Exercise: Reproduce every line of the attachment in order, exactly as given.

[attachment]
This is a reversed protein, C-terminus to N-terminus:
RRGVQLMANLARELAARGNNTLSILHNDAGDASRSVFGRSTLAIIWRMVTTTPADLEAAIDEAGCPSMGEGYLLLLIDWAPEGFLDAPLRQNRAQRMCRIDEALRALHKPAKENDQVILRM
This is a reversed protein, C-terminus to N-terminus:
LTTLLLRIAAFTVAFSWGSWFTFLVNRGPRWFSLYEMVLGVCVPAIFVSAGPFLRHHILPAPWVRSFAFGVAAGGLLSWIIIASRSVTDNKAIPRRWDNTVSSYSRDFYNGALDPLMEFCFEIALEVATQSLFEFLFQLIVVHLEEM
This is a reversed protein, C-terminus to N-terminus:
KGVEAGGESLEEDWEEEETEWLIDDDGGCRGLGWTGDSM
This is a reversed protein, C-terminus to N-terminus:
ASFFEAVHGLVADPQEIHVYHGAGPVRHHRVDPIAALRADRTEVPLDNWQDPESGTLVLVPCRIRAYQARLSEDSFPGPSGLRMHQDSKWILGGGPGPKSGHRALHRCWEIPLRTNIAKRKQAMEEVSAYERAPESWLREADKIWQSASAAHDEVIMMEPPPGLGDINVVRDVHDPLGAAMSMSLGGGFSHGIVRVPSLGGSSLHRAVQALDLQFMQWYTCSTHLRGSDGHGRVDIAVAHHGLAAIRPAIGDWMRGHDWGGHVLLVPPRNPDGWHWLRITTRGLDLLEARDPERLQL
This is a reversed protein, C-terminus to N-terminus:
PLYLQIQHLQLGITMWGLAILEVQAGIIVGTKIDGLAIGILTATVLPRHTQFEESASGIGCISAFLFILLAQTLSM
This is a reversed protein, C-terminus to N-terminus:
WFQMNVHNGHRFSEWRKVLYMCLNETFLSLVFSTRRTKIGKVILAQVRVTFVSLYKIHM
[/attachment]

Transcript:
This is a reversed protein, C-terminus to N-terminus:
RRGVQLMANLARELAARGNNTLSILHNDAGDASRSVFGRSTLAIIWRMVTTTPADLEAAIDEAGCPSMGEGYLLLLIDWAPEGFLDAPLRQNRAQRMCRIDEALRALHKPAKENDQVILRM
This is a reversed protein, C-terminus to N-terminus:
LTTLLLRIAAFTVAFSWGSWFTFLVNRGPRWFSLYEMVLGVCVPAIFVSAGPFLRHHILPAPWVRSFAFGVAAGGLLSWIIIASRSVTDNKAIPRRWDNTVSSYSRDFYNGALDPLMEFCFEIALEVATQSLFEFLFQLIVVHLEEM
This is a reversed protein, C-terminus to N-terminus:
KGVEAGGESLEEDWEEEETEWLIDDDGGCRGLGWTGDSM
This is a reversed protein, C-terminus to N-terminus:
ASFFEAVHGLVADPQEIHVYHGAGPVRHHRVDPIAALRADRTEVPLDNWQDPESGTLVLVPCRIRAYQARLSEDSFPGPSGLRMHQDSKWILGGGPGPKSGHRALHRCWEIPLRTNIAKRKQAMEEVSAYERAPESWLREADKIWQSASAAHDEVIMMEPPPGLGDINVVRDVHDPLGAAMSMSLGGGFSHGIVRVPSLGGSSLHRAVQALDLQFMQWYTCSTHLRGSDGHGRVDIAVAHHGLAAIRPAIGDWMRGHDWGGHVLLVPPRNPDGWHWLRITTRGLDLLEARDPERLQL
This is a reversed protein, C-terminus to N-terminus:
PLYLQIQHLQLGITMWGLAILEVQAGIIVGTKIDGLAIGILTATVLPRHTQFEESASGIGCISAFLFILLAQTLSM
This is a reversed protein, C-terminus to N-terminus:
WFQMNVHNGHRFSEWRKVLYMCLNETFLSLVFSTRRTKIGKVILAQVRVTFVSLYKIHM